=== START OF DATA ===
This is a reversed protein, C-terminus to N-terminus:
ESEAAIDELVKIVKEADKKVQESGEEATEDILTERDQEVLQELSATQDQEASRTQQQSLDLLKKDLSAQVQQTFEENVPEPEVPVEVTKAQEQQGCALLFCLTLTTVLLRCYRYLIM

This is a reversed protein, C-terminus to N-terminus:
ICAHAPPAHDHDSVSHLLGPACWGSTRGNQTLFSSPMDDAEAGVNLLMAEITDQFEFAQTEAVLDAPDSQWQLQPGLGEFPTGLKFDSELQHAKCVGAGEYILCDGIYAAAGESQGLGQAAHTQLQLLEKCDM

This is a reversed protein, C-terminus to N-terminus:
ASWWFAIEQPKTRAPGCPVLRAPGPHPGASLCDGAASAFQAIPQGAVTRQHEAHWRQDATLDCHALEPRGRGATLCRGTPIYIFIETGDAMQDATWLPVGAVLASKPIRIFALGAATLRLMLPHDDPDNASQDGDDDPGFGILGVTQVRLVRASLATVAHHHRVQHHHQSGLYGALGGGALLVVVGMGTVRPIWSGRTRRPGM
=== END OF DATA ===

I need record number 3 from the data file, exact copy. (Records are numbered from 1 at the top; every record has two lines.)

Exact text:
This is a reversed protein, C-terminus to N-terminus:
ASWWFAIEQPKTRAPGCPVLRAPGPHPGASLCDGAASAFQAIPQGAVTRQHEAHWRQDATLDCHALEPRGRGATLCRGTPIYIFIETGDAMQDATWLPVGAVLASKPIRIFALGAATLRLMLPHDDPDNASQDGDDDPGFGILGVTQVRLVRASLATVAHHHRVQHHHQSGLYGALGGGALLVVVGMGTVRPIWSGRTRRPGM